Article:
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NBC, Enough With the Diet Shows

I get it -- weight loss shows make for good television. High ratings and high advertising revenue are important. But they're not the only things that are important.
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Dear NBC,

Sigh. You're doing it again. First it was The Biggest Loser, then Losing It with Jillian, then Bravo planned a SkinnyGirl show before Bethenny Frankel got pregnant, and now you've created Thintervention with Jackie Warner.

I already know about the dangers of The Biggest Loser. Third season's Kai Hibbard has recounted her experiences, including:

• trainers encouraging contestants to dehydrate before weigh-ins,
• overexercising,
• contestants being pushed to work out despite being injured,
• producers overriding doctors' orders

...and more. Kai has shared how she ended up developing an eating disorder that she still struggles with as a result of her experiences on the show.

But simply having a weight-, eating-, and workout-dysfunctional show wasn't enough for you. To reward The Biggest Loser's high ratings, you gave the main trainer, Jillian Michaels, her own show to further spread this dangerous, deceptive message.

Another trainer, Jackie Warner, had a show, Workout, which seemed fair to middling regarding health. At least she didn't scream at people like Jillian does. Maybe Workout wasn't destructive enough and didn't garner high enough ratings, but instead of just scrapping the show, you've created a new show called Thintervention with Jackie Warner. I hoped you were joking, but you weren't.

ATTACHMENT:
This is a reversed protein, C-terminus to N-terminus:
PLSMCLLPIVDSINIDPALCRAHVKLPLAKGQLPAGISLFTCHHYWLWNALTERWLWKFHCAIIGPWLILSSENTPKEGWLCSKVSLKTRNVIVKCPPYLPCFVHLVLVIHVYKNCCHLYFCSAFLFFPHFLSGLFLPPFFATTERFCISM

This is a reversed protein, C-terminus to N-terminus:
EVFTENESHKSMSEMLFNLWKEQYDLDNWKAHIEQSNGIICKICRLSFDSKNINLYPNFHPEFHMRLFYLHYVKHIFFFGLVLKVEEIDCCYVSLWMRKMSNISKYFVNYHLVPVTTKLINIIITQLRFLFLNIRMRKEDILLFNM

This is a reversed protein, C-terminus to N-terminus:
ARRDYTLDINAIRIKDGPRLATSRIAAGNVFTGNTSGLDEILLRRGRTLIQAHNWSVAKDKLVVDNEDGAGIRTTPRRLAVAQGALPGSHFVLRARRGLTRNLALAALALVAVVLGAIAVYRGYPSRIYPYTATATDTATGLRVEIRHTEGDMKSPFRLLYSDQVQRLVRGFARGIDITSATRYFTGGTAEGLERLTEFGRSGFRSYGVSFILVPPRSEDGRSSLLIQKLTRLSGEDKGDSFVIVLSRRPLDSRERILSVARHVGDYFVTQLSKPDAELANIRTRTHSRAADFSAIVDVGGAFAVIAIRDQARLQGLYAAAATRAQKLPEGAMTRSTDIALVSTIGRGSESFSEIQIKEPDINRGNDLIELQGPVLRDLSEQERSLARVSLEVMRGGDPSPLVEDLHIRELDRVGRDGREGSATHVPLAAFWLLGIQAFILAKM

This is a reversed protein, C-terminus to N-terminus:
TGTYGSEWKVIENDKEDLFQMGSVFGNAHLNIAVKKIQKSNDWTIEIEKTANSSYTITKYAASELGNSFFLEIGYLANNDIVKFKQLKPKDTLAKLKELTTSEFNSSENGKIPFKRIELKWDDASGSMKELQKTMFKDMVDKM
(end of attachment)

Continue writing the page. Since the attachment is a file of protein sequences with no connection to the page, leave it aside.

Yes, we are definitely a weight-obsessed, diet-driven, looks-centered society. Yes, The Biggest Loser, Losing It, and the upcoming Thintervention have large audiences and high ratings. However, in order to get these ratings, you're promoting eating disordered behavior at the expense of the contestants and the public. You have a responsibility to your audience to present content that's not harmful. Focusing so much on losing weight, getting thin, and staying skinny while skimming over underlying issues doesn't help the audience. Instead, it further encourages people to focus on the external while ignoring the internal.

I've had plenty of experience looking for, taping, and watching shows for thinspiration. I'd look for whichever shows had women whose bodies I envied and most influenced my unhealthy drive to lose weight. I'm so grateful your current diet shows didn't exist when I had an active eating disorder! This letter, however, isn't a request for myself. It's for the people who might not realize how unhealthy these shows are and how they can negatively affect them. It's for people who wouldn't want you to get rid of the shows because they want to use them to fuel their disordered eating and exercising.

I get it - weight loss shows make for good television. The Biggest Loser franchise is very successful. High ratings and high advertising revenue are important. But they're not the only things that are important.

The more you know, NBC, the more of a responsibility you have. Before you create another weight-obsessed show, consider what you're feeding to people and how these messages will affect them while they're watching, and after they've turned off, the TV.

Adia Colar

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